Given that the decision on membership of the European Union will be made via a referendum, each voter in the United Kingdom will have the opportunity to have their say. This referendum is a once in a generation opportunity to vote on our membership and is one of the biggest decisions we will make. As such, it is a personal choice every voter needs to decide for themselves.
This is not a decision that MPs will be voting on in Parliament on behalf of their constituents. The Conservative Party is neutral on this matter and will not campaign for either outcome and how an MP personally votes is not subject to a whip. MPs, as individuals, are free to choose themselves how they use their ballot paper on the 23rd June. I am therefore simply outlining how I will be personally voting.
I have been thinking long and hard about this and the decision has been finely balanced. Whilst the EU is far from perfect, I have weighed up all of the issues which are, in my view most important, such as local economic prosperity, international trade partnerships, national security and the United Kingdom’s standing in the world. Based upon this I have decided that I will personally be voting to stay in a reformed European Union when I get my ballot paper.
I recognise that there are compelling arguments and strong feelings on both the ‘In’ and ‘Out’ sides. However politicians will not decide the result of the referendum, the result is in the hands of the public. I will have just one vote of the 75,000 votes that could be cast in the Cannock Chase constituency. Between now and the 23rd June I believe it is most important that the official ‘In’ and ‘Out’ campaigns focus their energy on informing all voters in the constituency of their arguments, so that everyone can make up their minds in a fully informed way.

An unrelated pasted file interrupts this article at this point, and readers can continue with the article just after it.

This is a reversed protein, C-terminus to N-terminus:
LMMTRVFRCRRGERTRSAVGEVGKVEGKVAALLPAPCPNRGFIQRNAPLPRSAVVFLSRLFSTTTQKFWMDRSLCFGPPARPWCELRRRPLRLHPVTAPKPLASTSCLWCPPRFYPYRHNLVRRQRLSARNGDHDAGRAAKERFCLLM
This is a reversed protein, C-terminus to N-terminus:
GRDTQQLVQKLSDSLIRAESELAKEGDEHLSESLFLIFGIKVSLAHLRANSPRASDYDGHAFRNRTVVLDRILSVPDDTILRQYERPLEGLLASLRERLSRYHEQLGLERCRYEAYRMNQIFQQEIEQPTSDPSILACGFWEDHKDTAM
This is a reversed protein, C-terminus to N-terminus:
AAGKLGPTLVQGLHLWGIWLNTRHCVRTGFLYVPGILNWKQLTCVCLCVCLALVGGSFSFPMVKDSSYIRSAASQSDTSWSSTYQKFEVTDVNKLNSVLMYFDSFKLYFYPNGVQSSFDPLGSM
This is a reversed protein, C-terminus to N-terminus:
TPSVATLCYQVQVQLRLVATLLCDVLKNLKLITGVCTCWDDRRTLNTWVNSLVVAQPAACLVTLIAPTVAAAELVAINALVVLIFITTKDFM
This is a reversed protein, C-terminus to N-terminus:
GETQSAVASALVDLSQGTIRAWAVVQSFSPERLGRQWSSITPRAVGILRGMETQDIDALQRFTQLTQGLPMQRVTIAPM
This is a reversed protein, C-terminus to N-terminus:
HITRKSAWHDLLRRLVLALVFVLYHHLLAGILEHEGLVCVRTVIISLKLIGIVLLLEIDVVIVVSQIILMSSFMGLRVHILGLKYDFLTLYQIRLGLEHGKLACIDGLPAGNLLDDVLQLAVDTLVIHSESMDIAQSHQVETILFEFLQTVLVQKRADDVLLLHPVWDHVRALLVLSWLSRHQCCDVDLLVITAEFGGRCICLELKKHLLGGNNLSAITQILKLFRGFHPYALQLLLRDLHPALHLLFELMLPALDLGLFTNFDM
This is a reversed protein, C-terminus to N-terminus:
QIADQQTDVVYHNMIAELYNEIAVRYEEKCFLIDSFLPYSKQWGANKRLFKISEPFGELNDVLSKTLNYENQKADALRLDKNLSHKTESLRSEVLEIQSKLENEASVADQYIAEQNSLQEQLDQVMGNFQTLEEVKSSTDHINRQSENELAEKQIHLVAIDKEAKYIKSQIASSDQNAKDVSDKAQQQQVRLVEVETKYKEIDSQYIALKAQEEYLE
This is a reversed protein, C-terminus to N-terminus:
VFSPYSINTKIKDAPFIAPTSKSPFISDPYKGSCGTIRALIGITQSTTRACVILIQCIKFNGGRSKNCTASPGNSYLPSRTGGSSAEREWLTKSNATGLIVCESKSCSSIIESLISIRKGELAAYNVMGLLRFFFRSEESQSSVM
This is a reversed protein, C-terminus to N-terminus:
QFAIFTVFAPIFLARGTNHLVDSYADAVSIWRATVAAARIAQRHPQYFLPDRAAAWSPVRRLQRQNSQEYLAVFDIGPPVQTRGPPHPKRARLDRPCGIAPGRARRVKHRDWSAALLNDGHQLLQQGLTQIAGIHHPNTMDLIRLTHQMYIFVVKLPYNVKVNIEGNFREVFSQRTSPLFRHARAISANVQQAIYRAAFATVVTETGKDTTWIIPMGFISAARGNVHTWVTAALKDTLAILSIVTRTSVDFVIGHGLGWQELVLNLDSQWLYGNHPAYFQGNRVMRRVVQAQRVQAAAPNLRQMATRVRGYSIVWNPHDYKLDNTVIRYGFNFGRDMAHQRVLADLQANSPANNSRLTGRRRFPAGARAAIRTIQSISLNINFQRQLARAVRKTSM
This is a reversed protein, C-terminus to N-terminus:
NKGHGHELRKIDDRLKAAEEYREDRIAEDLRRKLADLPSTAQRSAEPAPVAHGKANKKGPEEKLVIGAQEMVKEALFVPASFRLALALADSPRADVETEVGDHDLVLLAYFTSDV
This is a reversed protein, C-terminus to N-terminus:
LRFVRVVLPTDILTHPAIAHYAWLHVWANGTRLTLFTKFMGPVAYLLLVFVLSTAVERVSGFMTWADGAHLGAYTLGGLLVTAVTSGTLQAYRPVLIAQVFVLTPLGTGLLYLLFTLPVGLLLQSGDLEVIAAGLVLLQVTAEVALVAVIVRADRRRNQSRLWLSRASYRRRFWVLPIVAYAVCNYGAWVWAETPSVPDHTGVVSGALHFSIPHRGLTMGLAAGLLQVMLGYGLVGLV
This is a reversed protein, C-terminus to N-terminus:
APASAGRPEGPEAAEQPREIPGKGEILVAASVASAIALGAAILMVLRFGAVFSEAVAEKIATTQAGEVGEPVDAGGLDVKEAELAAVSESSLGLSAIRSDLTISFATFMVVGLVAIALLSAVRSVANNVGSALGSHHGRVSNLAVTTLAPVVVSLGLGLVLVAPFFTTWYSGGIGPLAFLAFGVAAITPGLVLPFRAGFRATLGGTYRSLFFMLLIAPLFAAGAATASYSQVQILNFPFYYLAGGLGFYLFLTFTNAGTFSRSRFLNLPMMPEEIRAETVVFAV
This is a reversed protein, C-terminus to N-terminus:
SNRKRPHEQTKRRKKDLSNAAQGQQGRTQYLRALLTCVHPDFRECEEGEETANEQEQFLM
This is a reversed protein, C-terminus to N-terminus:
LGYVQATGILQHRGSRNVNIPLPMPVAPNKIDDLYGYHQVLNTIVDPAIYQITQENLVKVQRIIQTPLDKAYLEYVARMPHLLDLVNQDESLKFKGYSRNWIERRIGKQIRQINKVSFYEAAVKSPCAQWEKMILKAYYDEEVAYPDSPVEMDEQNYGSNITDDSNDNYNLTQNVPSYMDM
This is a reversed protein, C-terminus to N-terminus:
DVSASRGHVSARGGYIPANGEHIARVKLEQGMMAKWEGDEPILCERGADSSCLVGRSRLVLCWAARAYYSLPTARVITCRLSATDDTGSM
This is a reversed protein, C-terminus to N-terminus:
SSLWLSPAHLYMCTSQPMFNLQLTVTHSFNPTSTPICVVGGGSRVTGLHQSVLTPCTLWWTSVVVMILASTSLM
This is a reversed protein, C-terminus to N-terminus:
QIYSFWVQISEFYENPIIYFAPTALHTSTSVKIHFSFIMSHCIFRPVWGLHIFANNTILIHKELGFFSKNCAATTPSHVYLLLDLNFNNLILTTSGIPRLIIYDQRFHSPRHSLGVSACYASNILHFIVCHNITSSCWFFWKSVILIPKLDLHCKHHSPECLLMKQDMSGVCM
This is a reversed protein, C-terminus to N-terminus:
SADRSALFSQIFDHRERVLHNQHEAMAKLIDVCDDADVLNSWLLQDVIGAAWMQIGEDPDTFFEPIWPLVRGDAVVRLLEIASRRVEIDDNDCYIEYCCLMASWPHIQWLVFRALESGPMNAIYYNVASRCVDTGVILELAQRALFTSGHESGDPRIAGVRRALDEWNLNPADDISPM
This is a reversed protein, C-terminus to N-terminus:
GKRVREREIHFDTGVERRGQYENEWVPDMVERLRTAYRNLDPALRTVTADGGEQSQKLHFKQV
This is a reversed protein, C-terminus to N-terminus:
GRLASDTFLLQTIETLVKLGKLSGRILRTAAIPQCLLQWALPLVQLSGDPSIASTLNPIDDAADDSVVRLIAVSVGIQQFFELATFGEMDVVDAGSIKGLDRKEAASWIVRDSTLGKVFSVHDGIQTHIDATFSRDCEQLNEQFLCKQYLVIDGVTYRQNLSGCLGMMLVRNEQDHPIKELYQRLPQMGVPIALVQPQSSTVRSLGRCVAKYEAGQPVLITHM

I will not be telling constituents how they should vote. As an MP the most effective role I can take in the coming months is to facilitate this debate and enable members of the public to hear both sides of the argument, so that this deeply personal decision can be made from a fully informed and considered position. As such, I will be organising public hustings closer to the referendum, where representatives of the official ‘In’ and ‘Out’ campaigns can make their case and residents can hear both sides of the argument.
I have always believed there should be a renegotiation of the terms of our membership of the EU, followed by a referendum. The referendum will now be decided on the streets of the United Kingdom, not in Parliament, and it is up to the official campaigns to persuade the public which way to cast their votes.